Tree of faith unshaken
EDITOR: A recent letter to the editor (“Ignorance Ain’t Bliss for the Rest of Us!” Jan. 29) signed by Ned Dillon comments on the ignorance of evangelicals. Author implies that the value system of such persona is determined by our current president. Before barking at that squirrel, he should define his view of evangelical. Such believers do not place political leaders above God as they know if that squirrel remains on the tree of faith and reason he will not be caught by your illogical dog. Only by running on the senseless ground of your charge of willful ignorance will our squirrel be caught by your barking dog-like charges.
Ned, the university and scientific inquiry of Western culture (was) provided by the early Christian Church. You might consider a study of our history before riding on the current cliches of identity politics.
May God bless you, Ned.
Mental health services are critical
EDITOR: I’m writing in response to your story on mobile mental health teams now responding in the Valley (“County Approves Mental Health Service to Valley,” Jan. 22).
As a volunteer in various free clinics throughout the Bay Area, one thing we see far too commonly are patients whose health and well-being have been severely compromised due to a lack of mental health care. These people are cycled in and out of hospitals and jails, without ever receiving proper treatment.
The Mobile Support Team seems like an encouraging step in the right direction. Although the program is still evolving and expanding, I have no doubt this will improve the status of interactions between law enforcement and those having a mental health crisis.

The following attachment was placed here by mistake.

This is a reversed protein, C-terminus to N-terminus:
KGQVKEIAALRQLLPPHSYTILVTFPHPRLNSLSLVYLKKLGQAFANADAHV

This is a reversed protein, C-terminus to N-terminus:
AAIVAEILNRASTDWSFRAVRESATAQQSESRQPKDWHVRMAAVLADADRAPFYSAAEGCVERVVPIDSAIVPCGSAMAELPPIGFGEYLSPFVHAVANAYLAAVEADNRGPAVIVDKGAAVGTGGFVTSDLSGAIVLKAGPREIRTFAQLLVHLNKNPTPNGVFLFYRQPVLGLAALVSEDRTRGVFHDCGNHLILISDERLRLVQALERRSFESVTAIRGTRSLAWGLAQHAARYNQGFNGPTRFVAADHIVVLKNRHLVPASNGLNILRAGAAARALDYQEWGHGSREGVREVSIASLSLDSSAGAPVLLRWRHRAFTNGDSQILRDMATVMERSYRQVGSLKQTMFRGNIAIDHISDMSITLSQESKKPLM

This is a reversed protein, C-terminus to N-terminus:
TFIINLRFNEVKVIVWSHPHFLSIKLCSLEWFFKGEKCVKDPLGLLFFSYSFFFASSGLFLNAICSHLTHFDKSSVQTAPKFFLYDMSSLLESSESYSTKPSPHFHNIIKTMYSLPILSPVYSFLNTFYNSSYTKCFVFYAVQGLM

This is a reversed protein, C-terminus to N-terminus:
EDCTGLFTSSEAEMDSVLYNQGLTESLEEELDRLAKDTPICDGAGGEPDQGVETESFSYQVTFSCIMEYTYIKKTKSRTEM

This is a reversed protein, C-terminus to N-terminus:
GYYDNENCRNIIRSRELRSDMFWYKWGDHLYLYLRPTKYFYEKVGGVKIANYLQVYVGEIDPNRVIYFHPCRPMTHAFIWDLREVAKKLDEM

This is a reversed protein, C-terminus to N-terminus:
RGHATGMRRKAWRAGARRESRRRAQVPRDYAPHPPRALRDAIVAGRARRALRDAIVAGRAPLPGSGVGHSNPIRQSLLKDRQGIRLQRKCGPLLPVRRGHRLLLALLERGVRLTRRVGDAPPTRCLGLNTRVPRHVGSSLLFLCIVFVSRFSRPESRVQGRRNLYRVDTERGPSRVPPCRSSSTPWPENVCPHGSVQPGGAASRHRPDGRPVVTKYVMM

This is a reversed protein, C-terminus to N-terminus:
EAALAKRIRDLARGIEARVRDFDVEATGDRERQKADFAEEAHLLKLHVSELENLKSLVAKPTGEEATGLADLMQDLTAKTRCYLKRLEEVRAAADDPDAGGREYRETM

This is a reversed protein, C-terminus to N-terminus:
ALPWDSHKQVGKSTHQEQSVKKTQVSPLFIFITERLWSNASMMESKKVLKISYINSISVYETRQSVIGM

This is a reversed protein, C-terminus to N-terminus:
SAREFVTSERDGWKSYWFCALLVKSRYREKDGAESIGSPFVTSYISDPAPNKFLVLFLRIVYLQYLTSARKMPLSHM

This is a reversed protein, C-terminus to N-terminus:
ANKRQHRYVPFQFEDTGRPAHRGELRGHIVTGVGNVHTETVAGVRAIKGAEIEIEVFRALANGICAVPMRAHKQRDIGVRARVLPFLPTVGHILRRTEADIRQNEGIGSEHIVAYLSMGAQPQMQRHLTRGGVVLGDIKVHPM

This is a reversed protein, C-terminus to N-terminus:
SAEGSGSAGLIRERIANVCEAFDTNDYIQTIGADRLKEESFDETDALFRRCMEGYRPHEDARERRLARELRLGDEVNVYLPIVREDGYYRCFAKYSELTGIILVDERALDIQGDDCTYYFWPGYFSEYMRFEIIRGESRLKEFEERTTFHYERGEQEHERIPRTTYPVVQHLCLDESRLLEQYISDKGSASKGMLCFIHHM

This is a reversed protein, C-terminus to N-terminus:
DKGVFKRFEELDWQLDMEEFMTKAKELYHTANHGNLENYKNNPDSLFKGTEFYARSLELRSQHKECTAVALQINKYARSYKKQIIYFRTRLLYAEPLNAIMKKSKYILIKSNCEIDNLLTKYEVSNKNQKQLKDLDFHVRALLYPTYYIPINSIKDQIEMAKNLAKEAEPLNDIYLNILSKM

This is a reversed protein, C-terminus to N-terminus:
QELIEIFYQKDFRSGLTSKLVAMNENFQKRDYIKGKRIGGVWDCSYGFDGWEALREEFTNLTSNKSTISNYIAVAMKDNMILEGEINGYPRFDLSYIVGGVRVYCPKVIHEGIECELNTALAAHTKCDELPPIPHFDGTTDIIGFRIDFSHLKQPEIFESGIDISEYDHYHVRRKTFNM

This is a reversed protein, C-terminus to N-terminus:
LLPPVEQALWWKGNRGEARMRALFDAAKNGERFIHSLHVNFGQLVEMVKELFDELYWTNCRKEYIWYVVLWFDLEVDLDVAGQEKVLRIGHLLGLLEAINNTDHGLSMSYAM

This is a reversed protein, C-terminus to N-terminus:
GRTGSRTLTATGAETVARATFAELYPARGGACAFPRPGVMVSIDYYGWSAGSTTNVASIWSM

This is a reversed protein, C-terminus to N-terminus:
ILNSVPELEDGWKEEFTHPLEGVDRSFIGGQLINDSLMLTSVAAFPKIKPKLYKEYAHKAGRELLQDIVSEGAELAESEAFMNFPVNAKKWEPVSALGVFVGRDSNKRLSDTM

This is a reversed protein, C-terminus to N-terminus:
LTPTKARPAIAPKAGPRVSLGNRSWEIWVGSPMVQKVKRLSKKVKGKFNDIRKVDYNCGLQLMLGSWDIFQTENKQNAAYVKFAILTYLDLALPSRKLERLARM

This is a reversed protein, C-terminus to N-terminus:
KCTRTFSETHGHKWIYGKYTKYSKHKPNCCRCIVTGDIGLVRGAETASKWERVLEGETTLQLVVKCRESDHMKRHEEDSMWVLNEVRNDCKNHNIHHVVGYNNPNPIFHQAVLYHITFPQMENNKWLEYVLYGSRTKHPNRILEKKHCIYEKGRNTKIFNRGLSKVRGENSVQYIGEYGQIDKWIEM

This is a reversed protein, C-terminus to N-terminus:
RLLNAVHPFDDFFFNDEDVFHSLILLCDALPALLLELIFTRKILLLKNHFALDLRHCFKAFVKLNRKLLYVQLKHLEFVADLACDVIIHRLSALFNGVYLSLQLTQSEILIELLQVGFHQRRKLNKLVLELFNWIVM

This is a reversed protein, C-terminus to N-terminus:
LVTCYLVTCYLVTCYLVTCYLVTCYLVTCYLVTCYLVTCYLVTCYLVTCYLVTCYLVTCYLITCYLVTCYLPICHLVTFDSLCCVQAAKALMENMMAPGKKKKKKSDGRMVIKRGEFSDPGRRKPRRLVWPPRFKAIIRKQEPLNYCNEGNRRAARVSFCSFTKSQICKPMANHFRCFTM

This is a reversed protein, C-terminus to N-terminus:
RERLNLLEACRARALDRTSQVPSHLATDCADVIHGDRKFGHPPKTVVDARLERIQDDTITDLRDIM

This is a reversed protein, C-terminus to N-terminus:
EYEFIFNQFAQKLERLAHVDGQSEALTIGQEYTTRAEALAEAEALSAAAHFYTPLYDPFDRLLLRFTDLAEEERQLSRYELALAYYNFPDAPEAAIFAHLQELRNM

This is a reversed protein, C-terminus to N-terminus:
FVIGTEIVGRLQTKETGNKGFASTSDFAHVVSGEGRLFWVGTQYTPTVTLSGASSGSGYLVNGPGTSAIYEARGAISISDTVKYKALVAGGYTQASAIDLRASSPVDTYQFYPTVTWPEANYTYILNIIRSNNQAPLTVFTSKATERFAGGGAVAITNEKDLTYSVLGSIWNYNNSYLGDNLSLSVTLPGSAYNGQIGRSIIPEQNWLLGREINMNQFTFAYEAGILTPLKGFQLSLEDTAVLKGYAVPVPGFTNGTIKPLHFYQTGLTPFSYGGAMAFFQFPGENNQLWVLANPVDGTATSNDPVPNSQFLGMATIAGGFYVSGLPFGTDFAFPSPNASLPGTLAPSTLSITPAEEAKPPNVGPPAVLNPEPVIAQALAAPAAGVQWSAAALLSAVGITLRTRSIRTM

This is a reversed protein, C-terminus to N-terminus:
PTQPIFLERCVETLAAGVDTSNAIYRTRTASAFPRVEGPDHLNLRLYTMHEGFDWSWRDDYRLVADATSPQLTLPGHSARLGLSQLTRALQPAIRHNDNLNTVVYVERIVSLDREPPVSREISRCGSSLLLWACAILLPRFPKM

By connecting with mental health services earlier in the process, there is an opportunity to improve outcomes and de-escalate a potentially volatile situation. It is important to realize that mental health services are just as critical as those treating physical ailments, and should be held with the same gravity. I hope to see this program and others continue to gain popularity, and more importantly, funding to keep them operating.
Student pharmacist, UCSF School of Pharmacy
Scorched road policy
EDITOR: In response to the recent Valley Forum op-ed on road safety (“County Needs Fire Safe Roads,” Feb. 1). In this regard, an extreme example of a very dangerous situation exists on Grove Street west of Arnold in the Diamond A Ranch community of Sonoma.
Grove is uneven, narrow and steep. It is a dead end street: one way in for all and one way out. Dense brush and trees, significant erosion on hillsides and persistent water flow further characterize this roadway. It extends approximately five miles through the community. Grove collects traffic from a large number of side streets and driveways and provides the occupants of over 200 properties a single escape route in the face of wildfires, earthquakes or other disasters.
The road was constructed long before the current fire safety standards were established by the state legislature (1991) to mitigate traffic safety and fire-related road issues. Ironically, Grove is still classified by the county as a local street which was appropriate when it served 25 homes; it now serves 200. A recent traffic survey indicated that over 500 round trips by resident and service vehicles occur during a 24-hour period.